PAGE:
Using two sticks, Dr. Ehrsson stroked each person’s chest for two minutes with one stick while moving a second stick just under the camera lenses — as if it were touching the virtual body.
Again, when the stroking was synchronous people reported the sense of being outside their own bodies — in this case looking at themselves from a distance where their “eyes” were located.
Then Dr. Ehrsson grabbed a hammer. While people were experiencing the illusion, he pretended to smash the virtual body by waving the hammer just below the cameras. Immediately, the subjects registered a threat response as measured by sensors on their skin. They sweated and their pulses raced.
They also reacted emotionally, as if they were watching themselves get hurt, Dr. Ehrsson said.
People who participated in the experiments said that they felt a sense of drifting out of their bodies but not a strong sense of floating or rotating, as is common in full-blown out of body experiences, the researchers said.
The next set of experiments will involve decoupling not just touch and vision but other aspects of sensory embodiment, including the felt sense of the body position in space and balance, they said.

Out-Of-Body Experiences Put To The Test
CBS Aug. 23, 2007
(WebMD) Ever had an out-of-body experience, where you were wide awake and "saw" your body as if you were a bystander? Scientists may have figured out how out-of-body experiences happen. Turns out, it's all about the eyes. Two new studies — both published in tomorrow's edition of the journal Science — put a state-of-the-art spin on out-of-body research. In one experiment, 14 healthy, young adults wore virtual-reality goggles as they stood in the researchers' lab. A few feet behind them, a video camera filmed their backs and projected that image, in real time, into a hologram a few feet in front of the participants. The researchers stroked the participants' real and virtual back at the same time. Afterward, they only stroked the participants' virtual back — but even so, participants said they had the sensation that their real backs were being touched. Participants didn't lose all sense of themselves. They didn't report feeling like they had left their bodies. But they did describe the sensation as weird or strange, according to Olaf Blanke, M.D., Ph.D., and colleagues. Blanke directs the Laboratory of Cognitive Neuroscience at the Ecole Polytechnique Federale de Lausanne in Lausanne, Switzerland. Blanke's team did similar tests on 14 other participants to confirm the findings. The other study also used virtual reality and video cameras to simulate out-of-body experiences. But neuroscientist H. Henrik Ehrsson, M.D., Ph.D., pushed the envelope a little farther. Ehrsson works at University College London and the Karolinksa Institute in Stockholm, Sweden. In a series of experiments, Ehrsson found that participants "felt" touch applied to virtual-reality versions of their bodies. What's more, when Ehrsson pretended to strike participants' virtual bodies — not their true selves — with a hammer, participants were scared for their actual flesh and blood, though they had been promised that they weren't in any danger whatsoever. "This experiment suggests that the first-person visual perspective is critically important for the in-body experience," Ehrsson says in a news release. "In other words, we feel that our self is located where the eyes are."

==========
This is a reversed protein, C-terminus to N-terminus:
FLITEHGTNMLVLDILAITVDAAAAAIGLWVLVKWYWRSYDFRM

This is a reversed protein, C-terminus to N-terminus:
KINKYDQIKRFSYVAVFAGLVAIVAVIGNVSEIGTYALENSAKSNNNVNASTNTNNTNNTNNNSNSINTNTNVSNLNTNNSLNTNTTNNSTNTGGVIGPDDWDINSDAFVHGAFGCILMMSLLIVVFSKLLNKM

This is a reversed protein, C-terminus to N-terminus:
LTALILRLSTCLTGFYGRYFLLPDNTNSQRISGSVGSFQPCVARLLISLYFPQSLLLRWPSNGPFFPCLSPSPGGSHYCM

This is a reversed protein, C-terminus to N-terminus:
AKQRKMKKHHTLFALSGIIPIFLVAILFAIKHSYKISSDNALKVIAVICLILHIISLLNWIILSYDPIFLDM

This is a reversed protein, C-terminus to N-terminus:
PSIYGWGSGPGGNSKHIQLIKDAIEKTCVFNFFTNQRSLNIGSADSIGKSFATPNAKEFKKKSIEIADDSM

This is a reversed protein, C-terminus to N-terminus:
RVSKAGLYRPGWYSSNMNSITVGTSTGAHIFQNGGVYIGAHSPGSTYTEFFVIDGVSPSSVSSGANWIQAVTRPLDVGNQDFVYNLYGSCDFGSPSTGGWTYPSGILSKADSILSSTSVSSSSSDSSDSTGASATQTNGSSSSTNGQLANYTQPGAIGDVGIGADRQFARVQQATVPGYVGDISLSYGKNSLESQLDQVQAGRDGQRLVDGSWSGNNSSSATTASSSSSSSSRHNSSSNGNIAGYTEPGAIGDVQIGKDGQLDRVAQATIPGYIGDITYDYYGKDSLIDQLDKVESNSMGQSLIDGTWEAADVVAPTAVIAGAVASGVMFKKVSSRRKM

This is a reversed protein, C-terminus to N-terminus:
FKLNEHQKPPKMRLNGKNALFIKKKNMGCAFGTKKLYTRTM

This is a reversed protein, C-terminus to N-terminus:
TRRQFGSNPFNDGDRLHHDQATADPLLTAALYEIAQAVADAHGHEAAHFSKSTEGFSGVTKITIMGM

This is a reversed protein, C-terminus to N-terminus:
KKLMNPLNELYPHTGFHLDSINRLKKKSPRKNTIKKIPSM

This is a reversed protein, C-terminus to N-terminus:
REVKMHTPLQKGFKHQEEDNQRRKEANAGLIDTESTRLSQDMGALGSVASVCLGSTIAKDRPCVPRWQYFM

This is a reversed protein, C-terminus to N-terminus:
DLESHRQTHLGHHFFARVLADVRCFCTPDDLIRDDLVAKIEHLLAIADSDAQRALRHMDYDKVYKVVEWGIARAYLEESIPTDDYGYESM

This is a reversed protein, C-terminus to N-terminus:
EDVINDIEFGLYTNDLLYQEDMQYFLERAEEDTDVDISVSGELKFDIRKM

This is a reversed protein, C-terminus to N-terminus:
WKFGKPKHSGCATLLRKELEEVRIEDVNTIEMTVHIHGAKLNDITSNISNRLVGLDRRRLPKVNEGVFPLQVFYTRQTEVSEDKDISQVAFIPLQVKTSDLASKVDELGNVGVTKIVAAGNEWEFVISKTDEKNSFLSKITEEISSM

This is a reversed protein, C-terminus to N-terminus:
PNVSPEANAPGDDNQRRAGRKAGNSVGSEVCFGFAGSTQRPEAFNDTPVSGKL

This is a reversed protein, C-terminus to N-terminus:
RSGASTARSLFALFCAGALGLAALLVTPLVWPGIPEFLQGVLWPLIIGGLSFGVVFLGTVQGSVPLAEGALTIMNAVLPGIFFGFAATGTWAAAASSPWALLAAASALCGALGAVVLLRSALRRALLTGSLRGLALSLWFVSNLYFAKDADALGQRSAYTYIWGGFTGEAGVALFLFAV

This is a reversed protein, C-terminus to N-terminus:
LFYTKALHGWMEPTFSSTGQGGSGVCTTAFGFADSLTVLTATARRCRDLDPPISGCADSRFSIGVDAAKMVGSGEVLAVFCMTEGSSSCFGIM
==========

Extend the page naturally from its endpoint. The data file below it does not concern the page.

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I hope more people who have had near death experiences post here. This is a very interesting subject. This study proves nothing...I would like to hear about actual experiences.
Posted by GrammaWhamma at 07:12 PM : Aug 23, 2007+ report abuse
Posted by luvcomments at 06:41 PM : Aug 23, 2007+ report abuse--------------------------------------------------------------------------------****I will not fight science, because I know its futile. However, the experience gave me new energy to go on with life with desire. I cherish every morsel of life. Personally, it did not convert me to a more relgious person (I was catholic turned atheist turned..??) but a more spiritial human being. I know that there is a prupose for everything. I am sorry to be too corney...but I believe in a grand design for each and everyone of us. Most important, now I understand that it is not who you believe but how you lead your life.
Posted by xzavierbrown at 07:05 PM : Aug 23, 2007+ report abuse
xzavierbrownI agree with you. My experience was similar. I experienced total lack of fear, knew I would exist forever (although not as who I was/still am in the flesh, of course), and knew I might or might not get back into my human form I had temporarily left. I saw the doctor, the nurses, everything around me and also in other rooms, as well as saw my own human body. As a result I am not at all afraid of death (maybe afraid of how I die, though). I did see a massive light / energy source and knew even the sun receives its energy from that. They can run all the experiments they want to; I don''t see what difference it makes. The experience left me aware that people are all running around in circles, intent on so many things that really don''t matter one tinker''s cuss in the grand scheme of things.